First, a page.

In order to assess the voluntariness of a statement, we review the state court's factual findings and the record to determine whether, under the totality of the circumstances, the statement was coerced. Haynes v. Washington, 373 U.S. 503, 514 (1963). For example, in applying this test in Mincey v. Arizona, 437 U.S. 385, 398 (1978), the Supreme Court held that a suspect's statements were inadmissible because they were the result of "virtually continuous questioning of a seriously and painfully wounded man" lying in a hospital bed "on the edge of consciousness." Id. at 401-02.
In this case, the agents testified that Robles was cooperative. Robles assisted one of the officers in the use of a camera to photograph evidence. Robles had served as a confidential informant for the DEA in the past. He told the arresting officers that he was in trouble and wished to assist the DEA again. Under the totality of the circumstances, we conclude that Robles' statement that he could obtain narcotics was not as the result of coercive police pressures.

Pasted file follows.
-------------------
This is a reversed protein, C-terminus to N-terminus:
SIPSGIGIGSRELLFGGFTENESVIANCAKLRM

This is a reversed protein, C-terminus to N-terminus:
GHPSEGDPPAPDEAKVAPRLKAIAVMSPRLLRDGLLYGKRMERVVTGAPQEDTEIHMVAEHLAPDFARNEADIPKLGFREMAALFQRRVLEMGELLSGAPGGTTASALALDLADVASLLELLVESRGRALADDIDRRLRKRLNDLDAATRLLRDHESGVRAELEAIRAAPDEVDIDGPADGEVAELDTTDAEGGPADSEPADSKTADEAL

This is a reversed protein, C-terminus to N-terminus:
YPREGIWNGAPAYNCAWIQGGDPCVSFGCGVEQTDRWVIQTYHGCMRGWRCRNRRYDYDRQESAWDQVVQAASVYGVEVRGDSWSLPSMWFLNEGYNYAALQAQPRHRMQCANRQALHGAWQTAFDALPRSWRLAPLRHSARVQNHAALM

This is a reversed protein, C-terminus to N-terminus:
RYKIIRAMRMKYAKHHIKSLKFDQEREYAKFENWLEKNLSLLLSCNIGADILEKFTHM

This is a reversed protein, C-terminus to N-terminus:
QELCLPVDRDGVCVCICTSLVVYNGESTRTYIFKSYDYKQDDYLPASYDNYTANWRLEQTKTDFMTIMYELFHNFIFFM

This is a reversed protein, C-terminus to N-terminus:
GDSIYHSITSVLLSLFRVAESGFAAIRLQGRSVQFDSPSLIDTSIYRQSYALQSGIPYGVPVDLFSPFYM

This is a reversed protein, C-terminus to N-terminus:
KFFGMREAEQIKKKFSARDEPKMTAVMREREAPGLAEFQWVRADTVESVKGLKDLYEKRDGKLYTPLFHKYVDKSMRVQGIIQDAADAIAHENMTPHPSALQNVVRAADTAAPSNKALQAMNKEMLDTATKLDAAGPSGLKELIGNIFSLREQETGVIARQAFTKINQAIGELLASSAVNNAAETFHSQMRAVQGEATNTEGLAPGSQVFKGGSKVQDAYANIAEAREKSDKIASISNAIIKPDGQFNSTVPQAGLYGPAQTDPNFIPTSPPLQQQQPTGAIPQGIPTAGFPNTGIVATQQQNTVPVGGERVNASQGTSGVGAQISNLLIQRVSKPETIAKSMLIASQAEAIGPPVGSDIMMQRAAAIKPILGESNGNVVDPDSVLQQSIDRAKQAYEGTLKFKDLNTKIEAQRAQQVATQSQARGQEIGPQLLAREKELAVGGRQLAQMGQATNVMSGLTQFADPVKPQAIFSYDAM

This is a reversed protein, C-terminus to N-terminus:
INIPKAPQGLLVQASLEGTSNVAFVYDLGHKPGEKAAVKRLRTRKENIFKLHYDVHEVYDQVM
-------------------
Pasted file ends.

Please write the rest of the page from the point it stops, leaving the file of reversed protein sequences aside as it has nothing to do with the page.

This disposition is not appropriate for publication and may not be cited to or by the courts of this circuit except as provided by Ninth Circuit Rule 36-3
Robles presents the same argument with regard to this presumption as outlined above. Robles contends that the trial court's finding that his statements were not coerced depended largely upon a determination that the testimony given by the agents during the suppression hearing was credible, and that this credibility was cast into doubt by their behavior during trial. For the reasons stated above, this argument is not persuasive and we apply the presumption of correctness